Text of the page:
Ripple: Why Bitcoiners Hate It And Banks Work With It

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Within the cryptocurrency community, new projects are usually met with interest as well as scrutiny. However, when it comes to the blockchain-based company Ripple, many in the bitcoin community regard it with hostility. This is in stark contrast to the support the blockchain project has received from a significant number of traditional financial institutions.

What is Ripple?
San Francisco-headquartered Ripple is a company that seeks to harness the power of blockchain technology to develop a platform through which real-time payments can be made in a fast and secure manner. The company created the platform specifically for banks and other financial institutions. The project refers to itself as the “world’s only enterprise blockchain solution for global payments.”

The company has developed the payments network RippleNet, through which financial institution, such as banks and payment providers are able to stay connected to each other to engage in interbank payments. Through RippleNet it is possible to transfer fiat currency as well as access orders in an easy, fast, secure and cheap manner. There are three products available for interested parties, each with different capabilities and specifications. These are xCurrent, a banking payment solution, xRapid, a source of on demand liquidity, and xVia, used by businesses to plug into RippleNet to send payments.

RippleNet is based on the Ripple Protocol consensus algorithm (RPCA), which is a network of distributed consensus ledgers that are validated by trusted nodes. This differs from the blockchain that underlies the Bitcoin network. The native cryptographic token of the project is called Ripple and is denoted as XRP.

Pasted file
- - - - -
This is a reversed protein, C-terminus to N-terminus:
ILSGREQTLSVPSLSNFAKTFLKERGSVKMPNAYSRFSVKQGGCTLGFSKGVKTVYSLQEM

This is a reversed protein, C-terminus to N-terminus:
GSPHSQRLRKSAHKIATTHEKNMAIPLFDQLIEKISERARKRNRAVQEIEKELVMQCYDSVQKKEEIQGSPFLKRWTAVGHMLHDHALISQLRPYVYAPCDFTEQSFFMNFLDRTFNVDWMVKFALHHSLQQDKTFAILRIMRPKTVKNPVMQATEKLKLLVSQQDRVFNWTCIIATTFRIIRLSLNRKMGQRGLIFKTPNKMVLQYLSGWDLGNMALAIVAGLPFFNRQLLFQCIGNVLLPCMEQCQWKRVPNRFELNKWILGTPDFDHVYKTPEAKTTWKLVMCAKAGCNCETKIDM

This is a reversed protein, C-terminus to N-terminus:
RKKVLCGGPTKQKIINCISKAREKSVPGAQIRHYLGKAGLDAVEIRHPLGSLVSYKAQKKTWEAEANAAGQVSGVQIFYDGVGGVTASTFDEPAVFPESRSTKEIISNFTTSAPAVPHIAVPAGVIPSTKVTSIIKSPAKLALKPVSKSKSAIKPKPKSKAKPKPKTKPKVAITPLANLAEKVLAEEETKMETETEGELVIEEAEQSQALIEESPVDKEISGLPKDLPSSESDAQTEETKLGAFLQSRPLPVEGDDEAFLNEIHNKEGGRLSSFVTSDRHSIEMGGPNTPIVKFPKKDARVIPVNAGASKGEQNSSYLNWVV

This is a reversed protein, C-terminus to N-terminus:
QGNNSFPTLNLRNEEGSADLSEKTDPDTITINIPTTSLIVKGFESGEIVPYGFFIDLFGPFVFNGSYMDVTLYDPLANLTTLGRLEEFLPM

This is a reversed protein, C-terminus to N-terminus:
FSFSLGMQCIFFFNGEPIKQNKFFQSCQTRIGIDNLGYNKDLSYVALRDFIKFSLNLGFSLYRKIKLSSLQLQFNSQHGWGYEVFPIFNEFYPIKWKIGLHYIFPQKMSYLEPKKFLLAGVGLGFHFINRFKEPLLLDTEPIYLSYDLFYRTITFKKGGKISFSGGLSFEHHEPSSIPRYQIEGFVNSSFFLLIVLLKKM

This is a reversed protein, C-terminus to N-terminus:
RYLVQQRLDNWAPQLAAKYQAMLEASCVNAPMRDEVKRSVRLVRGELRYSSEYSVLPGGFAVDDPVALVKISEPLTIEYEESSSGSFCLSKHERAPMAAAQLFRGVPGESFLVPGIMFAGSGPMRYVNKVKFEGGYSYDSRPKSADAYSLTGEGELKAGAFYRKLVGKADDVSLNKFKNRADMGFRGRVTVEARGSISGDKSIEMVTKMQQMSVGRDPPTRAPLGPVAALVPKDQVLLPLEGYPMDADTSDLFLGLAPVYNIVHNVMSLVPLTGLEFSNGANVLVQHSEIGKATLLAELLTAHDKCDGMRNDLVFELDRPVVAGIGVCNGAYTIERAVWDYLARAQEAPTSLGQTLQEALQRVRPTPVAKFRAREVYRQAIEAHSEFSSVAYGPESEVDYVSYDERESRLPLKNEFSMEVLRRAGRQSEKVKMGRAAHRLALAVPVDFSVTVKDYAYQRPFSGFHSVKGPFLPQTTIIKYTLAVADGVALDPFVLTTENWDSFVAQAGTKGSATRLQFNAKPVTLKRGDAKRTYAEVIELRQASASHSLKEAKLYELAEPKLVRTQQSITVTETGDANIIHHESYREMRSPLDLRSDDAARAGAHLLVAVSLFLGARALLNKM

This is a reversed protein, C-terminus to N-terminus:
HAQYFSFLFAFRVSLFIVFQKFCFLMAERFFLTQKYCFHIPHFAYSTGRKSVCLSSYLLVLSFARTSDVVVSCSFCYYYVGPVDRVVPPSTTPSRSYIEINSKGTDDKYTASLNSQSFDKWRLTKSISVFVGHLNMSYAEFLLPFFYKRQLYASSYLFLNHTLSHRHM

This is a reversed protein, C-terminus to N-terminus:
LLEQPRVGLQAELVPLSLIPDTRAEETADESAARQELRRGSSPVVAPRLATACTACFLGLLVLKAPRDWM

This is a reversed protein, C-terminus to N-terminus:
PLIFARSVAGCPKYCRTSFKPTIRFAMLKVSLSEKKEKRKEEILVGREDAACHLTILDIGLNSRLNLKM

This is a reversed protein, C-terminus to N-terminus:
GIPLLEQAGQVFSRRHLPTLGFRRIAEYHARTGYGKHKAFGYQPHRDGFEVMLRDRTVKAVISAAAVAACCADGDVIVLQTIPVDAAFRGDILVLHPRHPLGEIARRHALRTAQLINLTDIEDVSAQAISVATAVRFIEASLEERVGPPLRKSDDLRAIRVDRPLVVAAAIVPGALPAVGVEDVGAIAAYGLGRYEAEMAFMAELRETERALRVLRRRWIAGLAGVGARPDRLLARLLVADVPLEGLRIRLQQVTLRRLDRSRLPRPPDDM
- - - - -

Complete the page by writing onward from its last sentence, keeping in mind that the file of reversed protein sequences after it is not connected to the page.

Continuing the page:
Why do banks work with Ripple?
Traditional financial institutions have demonstrated their support for the Ripple project. Currently, there are over 34 institutions, banks, and other financial service providers, such as Standard Chartered Bank and American Express, who are using one of the three Ripple products. This is a relatively large number with regard to adoption of blockchain technology in the traditional finance sector.

Financial institutions believe in Ripple because of a number of reasons. Firstly, it is fast and able to scale. The platform is among the fastest currently as it settles payments in a mere four seconds. Moreover, it is able to process up to 1,500 transactions per second (TPS). The settlement speed is a factor that banks see as an advantage because this results in greater customer satisfaction. Furthermore, the TPS value means the platform is able to support a large number of users which is where many digital currencies, such as bitcoin, are unable to effectively function and deliver.
Secondly, transferring money between banks is not a cheap affair with banks spending a large amount in fees. The use of Ripple platform can help them reduce the cost associated with these transactions through the use of its native digital currency XRP. Moreover, the platform supports cross-currency payments, which means that it is possible to change currencies within a transaction while still maintaining speed and cost-effectiveness.

Thirdly, the Ripple network provides financial institutions with the added security of a verifiable record. This reduces conflicts and other undesirable activities such as fraud. Lastly, the Ripple network can provide new revenue streams for the institutions as they may be exposed to new markets that they can conduct business in.

Why is the bitcoin community so hostile towards Ripple?
During the creation of Ripple’s native cryptographic token XRP, 100,000,000,000 units were created. While some of the units were distributed to individuals and institutions, Ripple currently owns and controls over 50% of the total unit supply. This fact has made the company come under fire with accusations of centralization. Due to the large amount the company controls, they are theoretically able to manipulate the price of the token, which is an undesirable outcome for investors within the community.

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